New duties of listed companies

An amendment to the Capital Market Undertaking Act stipulates new duties applicable to companies listed on a regulated European market, primarily concerning a more detailed regulation of remuneration provided to management and supervisory body members, and related-party transactions. The amendment transposing the related EU directive entered into effect on 1 October 2019.

One of the main principles is a listed entity’s right to know their shareholders. However, this is nothing new for the Czech legal system. Even before the amendment’s effective date, the issuers of shares in book-entry form could ascertain their shareholders in shareholders’ listings or through an extract from the issue records kept by the central depository. The amendment therefore introduces an alternative option to determine the shareholders of companies with shares in book-entry form.

According to the new regulations, issuers will have to prepare and disclose their remuneration policy. This will be a special document covering not only the members of the board of directors and supervisory and administrative boards, but also managing directors and their deputies. The amendment stipulates remuneration rules that are more detailed than the rules applicable to executive service agreements specified in the Corporations Act. The remuneration policy will include, for example, information about how the issuer’s employees’ payroll and working conditions have been taken into account when preparing the remuneration policy.

Existing executive service agreements will not have to be changed. The amendment provides that service agreements and remuneration-related internal regulations will cease to apply in the extent in which they are at variance with the approved remuneration policy. If the remuneration policy is not submitted for approval to the general meeting, the performance of offices by all persons that should have been covered by the remuneration policy shall be gratuitous. The duty to prepare and submit the remuneration policy to a general meeting applies to companies whose shares were accepted for trading in a regulated European market on or after 1 October 2019.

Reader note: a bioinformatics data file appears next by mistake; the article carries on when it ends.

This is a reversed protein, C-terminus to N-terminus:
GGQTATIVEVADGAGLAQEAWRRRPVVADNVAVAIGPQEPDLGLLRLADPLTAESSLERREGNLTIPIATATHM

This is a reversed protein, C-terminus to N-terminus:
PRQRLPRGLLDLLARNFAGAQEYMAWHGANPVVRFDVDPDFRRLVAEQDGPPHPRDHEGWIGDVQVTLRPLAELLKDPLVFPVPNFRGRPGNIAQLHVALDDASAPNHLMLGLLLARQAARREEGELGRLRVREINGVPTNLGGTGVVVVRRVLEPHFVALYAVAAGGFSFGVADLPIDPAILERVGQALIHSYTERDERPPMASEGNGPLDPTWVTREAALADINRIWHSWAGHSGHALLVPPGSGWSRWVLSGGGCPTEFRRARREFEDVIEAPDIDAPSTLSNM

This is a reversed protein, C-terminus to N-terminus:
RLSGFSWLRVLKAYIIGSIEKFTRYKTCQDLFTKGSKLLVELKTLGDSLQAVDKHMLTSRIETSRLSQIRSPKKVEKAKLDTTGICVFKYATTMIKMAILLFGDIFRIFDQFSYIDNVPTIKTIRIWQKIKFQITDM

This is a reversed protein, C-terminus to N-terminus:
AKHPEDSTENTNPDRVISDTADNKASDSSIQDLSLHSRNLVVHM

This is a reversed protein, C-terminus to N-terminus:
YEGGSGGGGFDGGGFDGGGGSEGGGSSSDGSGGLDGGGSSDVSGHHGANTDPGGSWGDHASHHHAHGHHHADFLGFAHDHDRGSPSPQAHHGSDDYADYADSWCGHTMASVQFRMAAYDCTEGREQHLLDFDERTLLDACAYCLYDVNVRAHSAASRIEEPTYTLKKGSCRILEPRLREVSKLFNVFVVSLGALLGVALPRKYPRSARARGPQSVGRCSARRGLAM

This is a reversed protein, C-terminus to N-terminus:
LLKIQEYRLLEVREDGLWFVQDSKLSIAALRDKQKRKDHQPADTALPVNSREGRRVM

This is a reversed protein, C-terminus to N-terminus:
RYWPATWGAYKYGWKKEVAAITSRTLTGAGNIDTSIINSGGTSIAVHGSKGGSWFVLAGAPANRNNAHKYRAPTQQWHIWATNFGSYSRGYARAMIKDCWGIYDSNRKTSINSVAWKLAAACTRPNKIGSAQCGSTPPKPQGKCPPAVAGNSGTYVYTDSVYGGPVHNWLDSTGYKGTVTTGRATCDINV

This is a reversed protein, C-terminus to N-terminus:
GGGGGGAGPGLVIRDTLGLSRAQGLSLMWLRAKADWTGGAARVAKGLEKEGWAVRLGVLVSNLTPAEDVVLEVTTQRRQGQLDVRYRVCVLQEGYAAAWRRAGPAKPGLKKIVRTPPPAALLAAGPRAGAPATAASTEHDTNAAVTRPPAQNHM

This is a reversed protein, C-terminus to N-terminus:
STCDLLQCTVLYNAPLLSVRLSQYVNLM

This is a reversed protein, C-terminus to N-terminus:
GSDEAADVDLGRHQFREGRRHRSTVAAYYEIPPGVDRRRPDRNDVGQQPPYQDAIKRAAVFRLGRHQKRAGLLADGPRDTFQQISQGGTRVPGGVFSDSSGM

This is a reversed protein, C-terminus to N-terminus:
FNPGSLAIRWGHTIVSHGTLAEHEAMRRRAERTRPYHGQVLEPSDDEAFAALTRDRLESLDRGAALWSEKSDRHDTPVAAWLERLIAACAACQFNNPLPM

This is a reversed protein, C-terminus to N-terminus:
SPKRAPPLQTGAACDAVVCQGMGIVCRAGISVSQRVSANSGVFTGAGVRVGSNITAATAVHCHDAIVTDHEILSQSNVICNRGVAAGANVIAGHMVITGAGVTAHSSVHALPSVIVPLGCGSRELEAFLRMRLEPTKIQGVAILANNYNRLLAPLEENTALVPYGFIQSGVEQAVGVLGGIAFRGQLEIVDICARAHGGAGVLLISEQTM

After the end of the accounting period, issuers must prepare a detailed report on remuneration provided to every person to whom the remuneration policy applies, specifying the total amount of remuneration and all benefits provided to these persons during the period. After it is (dis)approved by the general meeting, the report must be published on the issuer’s website. The report is subject to an auditor’s approval, which is only logical, owing to the fact that certain information included in it has so far been a part of annual reports.

Another novelty is the duty to obtain the general meeting’s prior consent with significant related-party transactions that are not entered into within regular business activities. The transactions’ significance will be determined based on the value of assets that are the subject of the relevant contract. Moreover, these transactions in one accounting period will be summed to evaluate whether the criterion of significance has been met. As in the case of reports on remuneration, the duty to disclose information on a company’s website also applies to significant transactions with related parties.

Considering that the failure to prepare an entity’s remuneration policy may lead to the gratuitous performance of offices, while the failure to disclose related-party transactions could cause the relative invalidity of contracts, the implementation of the above duties should by no means be underestimated.